Lehman Brothers (NYSE: LEH) just can't catch a break.

News of an impending buyout is usually some of the best news investors can hear. Share prices typically rise in anticipation of an offer coming in at a premium, and can sometimes soar even higher if investors think a bidding war will ensue.

But as we've learned in recent months, when it comes to gossip, Lehman seems to always find itself on the rotten end of the rumor mill.

Shares tanked around 11% Monday on rumors that British bank Barclays (NYSE: BCS) would make an offer for the troubled investment bank at a price below what it was trading for, although the target price isn't known.

Rumors and gossip aside, some critical questions have to be addressed before Lehman could be picked up at these battered prices. Here're just a few.

Shareholders are already fuming
When JPMorgan Chase (NYSE: JPM) made a last-ditch offer to pick up Bear Stearns in March, the initial $2-per-share offer was quickly scoffed at, to the extent that JPMorgan had to quintuple the offer soon after.

With Lehman shareholders already a bit peeved by short-seller attacks and a constant barrage of rumors about its ability to survive, it's unlikely they'll accept an offer that comes in at astonishingly low levels.  

What would happen to financial markets?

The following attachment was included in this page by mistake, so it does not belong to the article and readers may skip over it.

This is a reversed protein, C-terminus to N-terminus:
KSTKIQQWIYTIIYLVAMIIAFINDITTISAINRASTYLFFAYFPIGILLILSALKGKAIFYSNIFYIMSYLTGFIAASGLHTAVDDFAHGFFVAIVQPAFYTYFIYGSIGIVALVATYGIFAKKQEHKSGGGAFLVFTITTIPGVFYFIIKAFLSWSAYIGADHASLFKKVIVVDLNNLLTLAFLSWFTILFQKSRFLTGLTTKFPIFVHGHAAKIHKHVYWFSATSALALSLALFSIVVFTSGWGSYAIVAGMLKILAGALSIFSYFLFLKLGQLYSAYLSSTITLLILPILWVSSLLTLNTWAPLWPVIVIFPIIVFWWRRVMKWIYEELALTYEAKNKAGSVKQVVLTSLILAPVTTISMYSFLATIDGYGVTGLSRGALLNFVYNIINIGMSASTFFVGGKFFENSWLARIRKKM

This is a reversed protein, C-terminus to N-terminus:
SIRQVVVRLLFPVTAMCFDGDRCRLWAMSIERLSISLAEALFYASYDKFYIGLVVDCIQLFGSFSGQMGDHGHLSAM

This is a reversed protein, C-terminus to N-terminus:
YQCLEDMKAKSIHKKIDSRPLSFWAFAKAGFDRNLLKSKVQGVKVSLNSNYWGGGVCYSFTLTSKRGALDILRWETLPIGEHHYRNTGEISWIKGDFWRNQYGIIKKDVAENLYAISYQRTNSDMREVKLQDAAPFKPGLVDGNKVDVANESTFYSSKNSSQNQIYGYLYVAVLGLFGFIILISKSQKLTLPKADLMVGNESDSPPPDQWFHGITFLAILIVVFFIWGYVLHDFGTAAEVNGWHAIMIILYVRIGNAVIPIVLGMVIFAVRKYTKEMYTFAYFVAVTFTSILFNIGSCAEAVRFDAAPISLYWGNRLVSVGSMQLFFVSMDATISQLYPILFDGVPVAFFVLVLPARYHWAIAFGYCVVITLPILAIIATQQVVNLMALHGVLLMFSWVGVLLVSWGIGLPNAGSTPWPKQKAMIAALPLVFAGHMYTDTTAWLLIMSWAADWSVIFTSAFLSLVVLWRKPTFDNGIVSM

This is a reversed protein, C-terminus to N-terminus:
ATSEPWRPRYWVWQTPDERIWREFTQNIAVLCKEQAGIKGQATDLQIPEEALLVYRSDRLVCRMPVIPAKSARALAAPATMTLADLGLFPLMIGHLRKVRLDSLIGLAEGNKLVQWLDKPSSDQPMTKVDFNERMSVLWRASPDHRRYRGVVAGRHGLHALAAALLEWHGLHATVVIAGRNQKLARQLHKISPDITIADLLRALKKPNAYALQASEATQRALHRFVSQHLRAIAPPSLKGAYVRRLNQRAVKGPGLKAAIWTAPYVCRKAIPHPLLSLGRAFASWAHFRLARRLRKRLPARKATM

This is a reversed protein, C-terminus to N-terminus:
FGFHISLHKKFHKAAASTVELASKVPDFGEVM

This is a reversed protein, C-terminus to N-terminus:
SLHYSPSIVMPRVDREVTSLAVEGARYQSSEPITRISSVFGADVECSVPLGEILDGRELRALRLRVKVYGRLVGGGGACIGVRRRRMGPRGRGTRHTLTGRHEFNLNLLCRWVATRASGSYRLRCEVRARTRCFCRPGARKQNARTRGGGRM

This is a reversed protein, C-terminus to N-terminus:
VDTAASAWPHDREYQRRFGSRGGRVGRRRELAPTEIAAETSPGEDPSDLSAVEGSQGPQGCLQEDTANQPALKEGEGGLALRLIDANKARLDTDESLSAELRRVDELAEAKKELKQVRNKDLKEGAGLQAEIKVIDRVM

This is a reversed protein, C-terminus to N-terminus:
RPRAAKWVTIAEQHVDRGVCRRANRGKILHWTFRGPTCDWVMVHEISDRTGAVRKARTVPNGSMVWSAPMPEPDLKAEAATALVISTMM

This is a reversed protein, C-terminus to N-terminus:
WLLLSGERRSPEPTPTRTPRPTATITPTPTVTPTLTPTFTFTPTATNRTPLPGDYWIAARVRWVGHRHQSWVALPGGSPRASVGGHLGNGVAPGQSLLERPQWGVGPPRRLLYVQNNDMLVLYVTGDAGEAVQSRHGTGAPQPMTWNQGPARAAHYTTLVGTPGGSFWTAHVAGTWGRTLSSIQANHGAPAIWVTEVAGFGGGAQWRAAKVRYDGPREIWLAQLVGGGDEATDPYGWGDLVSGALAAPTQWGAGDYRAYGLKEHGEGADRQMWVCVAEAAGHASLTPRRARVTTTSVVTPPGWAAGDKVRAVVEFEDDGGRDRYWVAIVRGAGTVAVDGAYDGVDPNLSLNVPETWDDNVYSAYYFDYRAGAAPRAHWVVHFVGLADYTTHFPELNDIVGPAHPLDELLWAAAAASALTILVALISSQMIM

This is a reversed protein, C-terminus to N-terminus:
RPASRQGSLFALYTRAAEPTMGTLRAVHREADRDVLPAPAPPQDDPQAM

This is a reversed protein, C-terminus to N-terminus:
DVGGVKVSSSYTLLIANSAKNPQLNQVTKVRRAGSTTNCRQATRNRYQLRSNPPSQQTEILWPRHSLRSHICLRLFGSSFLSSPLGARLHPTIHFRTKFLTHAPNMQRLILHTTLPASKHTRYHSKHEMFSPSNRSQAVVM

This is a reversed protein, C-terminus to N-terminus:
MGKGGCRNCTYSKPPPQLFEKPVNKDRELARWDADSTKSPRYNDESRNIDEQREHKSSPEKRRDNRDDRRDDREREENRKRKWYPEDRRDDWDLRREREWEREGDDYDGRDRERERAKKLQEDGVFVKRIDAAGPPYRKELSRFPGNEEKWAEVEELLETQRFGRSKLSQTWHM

By many measures, the period right around when Bear Stearns flatlined marked a capitulation of confidence and a crescendo of fear.

If yet another massive bank like Lehman came crashing down, the amount of uncertainty might be too much for the market to handle, causing another downward spiral of fear that could mean some serious trouble for market and consumer confidence. In what would normally be seen as a vote of confidence, a Barclays takeover might be seen as an attempt to save a bank that can't stand on its own.

What does Barclays see in Lehman?
With big bank stocks like Citigroup (NYSE: C), Bank of America (NYSE: BAC), and Wells Fargo (NYSE: WFC) all trading at or near five-year lows, it's clear investors have just about given up on financial stocks. Maybe these stocks are screaming bargains, or maybe investors are coming to terms with the fact that the sector's record profits were the result of a business environment we may never see again. Sure, if Barclays scooped Lehman up, questions regarding Lehman's ability to survive would end, but that doesn't mean it'll be all roses and daises from here on out. Lehman excelled on many fronts, but one of the big ones was the mortgage-backed bond industry that's since gone kaput. Regardless of who owns Lehman, those problems won't go away anytime soon.

It's quite a coin toss
Lehman's likely in one of two positions: It's either absurdly cheap, or it's on its way out. From that point of view, a buyout at anything near these prices could be a severe slap in the face, or one of the last remaining hopes.

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